${\mathbf{k}}_{p}^{0}$. The **y′** axis is in the plane of **z** and **z′**. The **x′** axis is perpendicular to this plane. Consequently, the local frame rotates in the integral in Eq. (3). That is, for every value of the integrand the axes are aligned azimuthally (**x′**) and radially (**y′**) with respect to **z**. Conversely, the axes **x**, **y**, **z** are stationary with respect to the crystal, as they are defined with respect to the optic axis of the crystal. The coordinate transformations between **x**, **y**, **z** and **x′**, **y′**, **z′** are given in Eq. (16) from Appendix A2, and are from Ref. [15].

As an example, we consider a negative uniaxial crystal (e.g. *β*-barium borate (BBO)) in which the only phasematched process occurs for an extraordinarily (e) polarized pump beam. Extraordinary polarization is defined to be in the plane formed by a beam’s wavevector **k** and the crystal optic axis **z**, whereas ordinary (o) polarization is orthogonal to this plane. In terms of our local frame, the pump polarization is along **y′**. As **y′** is aligned radially with respect to **z**, the extraordinary polarized Gaussian beams in the pump distribution in Eq. (3) form a Bessel-Gauss beam that is radially polarized.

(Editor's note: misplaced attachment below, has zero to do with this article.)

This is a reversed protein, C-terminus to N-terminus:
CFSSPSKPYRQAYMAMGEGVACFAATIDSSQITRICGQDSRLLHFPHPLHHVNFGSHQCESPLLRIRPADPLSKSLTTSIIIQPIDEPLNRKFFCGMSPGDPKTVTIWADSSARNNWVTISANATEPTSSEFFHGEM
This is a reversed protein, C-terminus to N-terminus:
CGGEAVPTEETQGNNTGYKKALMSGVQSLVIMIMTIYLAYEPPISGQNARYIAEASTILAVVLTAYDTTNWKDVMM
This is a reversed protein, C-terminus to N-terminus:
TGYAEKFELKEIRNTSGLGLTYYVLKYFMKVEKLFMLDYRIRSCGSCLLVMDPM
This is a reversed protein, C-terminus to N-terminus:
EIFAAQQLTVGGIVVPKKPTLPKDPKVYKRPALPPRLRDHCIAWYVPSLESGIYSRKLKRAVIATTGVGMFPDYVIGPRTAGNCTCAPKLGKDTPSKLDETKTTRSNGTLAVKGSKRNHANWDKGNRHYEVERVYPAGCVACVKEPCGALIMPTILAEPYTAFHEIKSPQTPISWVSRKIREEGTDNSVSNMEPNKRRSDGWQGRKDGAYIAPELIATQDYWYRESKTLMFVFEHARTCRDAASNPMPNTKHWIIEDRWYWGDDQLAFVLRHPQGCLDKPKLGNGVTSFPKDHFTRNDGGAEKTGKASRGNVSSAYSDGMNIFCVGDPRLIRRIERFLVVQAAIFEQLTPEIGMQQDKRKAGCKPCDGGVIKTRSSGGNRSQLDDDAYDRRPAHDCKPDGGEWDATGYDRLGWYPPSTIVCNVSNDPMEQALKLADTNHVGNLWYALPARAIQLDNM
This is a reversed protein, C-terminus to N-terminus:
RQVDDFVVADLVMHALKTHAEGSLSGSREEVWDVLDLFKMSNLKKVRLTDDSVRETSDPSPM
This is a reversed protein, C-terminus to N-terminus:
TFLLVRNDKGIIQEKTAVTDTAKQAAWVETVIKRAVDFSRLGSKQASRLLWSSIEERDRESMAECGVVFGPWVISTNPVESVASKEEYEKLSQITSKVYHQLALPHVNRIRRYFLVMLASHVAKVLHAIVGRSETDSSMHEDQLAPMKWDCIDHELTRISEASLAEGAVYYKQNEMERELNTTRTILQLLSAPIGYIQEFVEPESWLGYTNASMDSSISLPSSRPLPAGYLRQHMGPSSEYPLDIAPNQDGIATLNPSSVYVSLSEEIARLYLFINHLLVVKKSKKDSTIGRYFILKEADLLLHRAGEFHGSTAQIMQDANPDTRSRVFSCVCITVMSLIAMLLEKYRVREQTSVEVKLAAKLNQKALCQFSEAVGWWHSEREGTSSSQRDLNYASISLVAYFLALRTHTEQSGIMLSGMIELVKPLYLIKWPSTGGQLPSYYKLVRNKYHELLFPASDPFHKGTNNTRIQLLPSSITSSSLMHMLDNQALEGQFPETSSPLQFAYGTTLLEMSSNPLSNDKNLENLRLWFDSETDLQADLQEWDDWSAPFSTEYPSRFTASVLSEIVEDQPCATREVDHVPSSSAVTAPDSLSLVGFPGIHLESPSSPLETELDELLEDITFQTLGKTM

## 3. Simulation results

We give a brief description of our methods here; a full description of our calculations can be found in Appendix A2. In this section, we simulate the output **k**-vector distributions of the down-converted photons for a super-critically phasematched Bessel-Gauss pump beam. This type of beam can be strongly non-paraxial, which means standard methods for modeling the output distribution can be difficult to apply. Instead, we begin by modelling the output from a single Gaussian pump centered on
${\mathbf{k}}_{p}^{0}({\phi}_{p})$. That is, we model the complex amplitude